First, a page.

THE UNSEEN PATH AND PLIGHT OF WASTE PICKERS AMIDST THE PANDEMIC: THE ENDLESS LOOP OF UNAPPRECIATION
This article has been written by Ankit Tewari of Amity Law School Delhi, IP University
The sudden dominion of the novel coronavirus (SARS-CoV-2) has sent the entire world for a turn. The foregone historical calamities are being replayed in front of our very eyes. The economic aspect of the country is looking bleak and consequently, the future is shrouded in uncertainty. It has been a strenuous time for us homo sapiens to say the least. The efflux of the media portrayals of the frontline workers has led to public awareness of their heroic works. However, there remains a certain stratum of the frontline, who despite being working en masse, are shied away from the spotlight of recognition. This article thus is for those heroes, the waste pickers, who require a unison of our voices to ensure that their voices are heard.
The Untold Story
The chronological saga of the lockdown commenced on the 25th Day of March, 2020. Whilst, the majority of the Indian population had the capacity to stay within the vicinity of their homes to curb the spread of the coronavirus, the same can’t be said to be the case with the garbage collectors and the sanitation workers. The recent study provides that there are about 5 million sanitation workers across all the urban locations in India[i]. With the current onset of the pandemic, the workers often unwillingly so, have to fall into close contact with human waste. It is due to their efforts that our contact with our said waste comes to a close as soon as we press the flush button in our respective washrooms.
Unlike the other frontline workers, they do not have the luxury of having the Personal Protective Equipment (PPEs) with them, which often leads them to have constant exposure to the hazardous disposed medical waste amongst other things[ii]. Particularly so when the said waste is not clearly marked as such[iii]. This is happening in spite of the guidelines issued by the government which provides for the contrary[iv]. The government has provided for the rational use of PPE and the guidelines clearly elucidate the usage of the N-95 masks and gloves by the sanitary staff whilst disinfecting[v].
Citizens and the lack of Rule Adherence
A certain portion of the guilt lies with us also. Society as a whole is not fond of following the rules. The recent past instances have shown that even after strict guidelines for the segregation of solid waste[vi], we still do not abide by the same[vii]. Even societies have been fined for not following the proper segregation rules[viii]. The virus was found to have a life of 72 hours and 24 hours on plastic and cardboard respectively. Thus, the susceptibility of the workers being infected by the virus is exponentially increased due to the misgivings of trash non-separation[ix].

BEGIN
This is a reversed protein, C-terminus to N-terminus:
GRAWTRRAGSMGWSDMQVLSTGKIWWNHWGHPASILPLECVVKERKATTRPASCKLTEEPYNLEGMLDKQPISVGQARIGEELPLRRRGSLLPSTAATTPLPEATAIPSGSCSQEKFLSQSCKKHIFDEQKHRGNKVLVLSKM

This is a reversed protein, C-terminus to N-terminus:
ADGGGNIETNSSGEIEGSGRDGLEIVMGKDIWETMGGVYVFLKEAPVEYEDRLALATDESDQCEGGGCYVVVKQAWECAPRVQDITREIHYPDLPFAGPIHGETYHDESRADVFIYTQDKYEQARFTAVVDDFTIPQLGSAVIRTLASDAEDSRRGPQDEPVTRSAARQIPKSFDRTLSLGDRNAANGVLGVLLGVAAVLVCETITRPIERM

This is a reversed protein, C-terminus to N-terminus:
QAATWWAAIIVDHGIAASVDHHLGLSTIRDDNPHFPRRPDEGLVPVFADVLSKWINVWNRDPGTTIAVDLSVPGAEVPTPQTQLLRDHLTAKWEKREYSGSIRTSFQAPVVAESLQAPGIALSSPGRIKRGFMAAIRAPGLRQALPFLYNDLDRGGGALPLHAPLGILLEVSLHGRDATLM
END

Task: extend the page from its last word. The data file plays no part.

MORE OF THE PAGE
Combining the abhorrence of rule-following with the lack of any protective gear we find, that it paves the way for a very serious situation. It has become even direr as the research shows that human waste can be a carrier for the SARS-CoV-2 strand[x]. It has to be noted that the sample space of the research is quite small and more data analysis is needed. However, the current motto should be prevention is better than cure as it would not hurt us to be cautious even if there is one iota of a chance of the said spread being possible[xi].
The Mechanism of Waste Disposal
Keeping the current pandemic in mind, the Central Pollution Control Board had released a set of guidelines for “Handling, treatment, and disposal of waste generated during treatment, diagnosis, and quarantine of COVID-19 patients”. The guidelines provided for the procurement of separate color-coded dustbins for the clear demarcation of the waste[xii]. Concurrently, the hospitals already had to adhere to the Bio-Medical Waste Management Rules, 2016[xiii]. The home isolated/ quarantined patients on the other hand were tasked with collecting the biomedical waste separately in yellow bags, however as remarked earlier, the houses are not bothering to segregate the said waste.
This ignorance of segregating the dry and wet waste as a measure for avoiding inconvenience is proving to be disastrous for the municipalities. The lack of apathy being shown against the waste collectors is highly distressing. The individual commitment has to raise and become a group effort if we want to help the nation to move forward from the current scenario.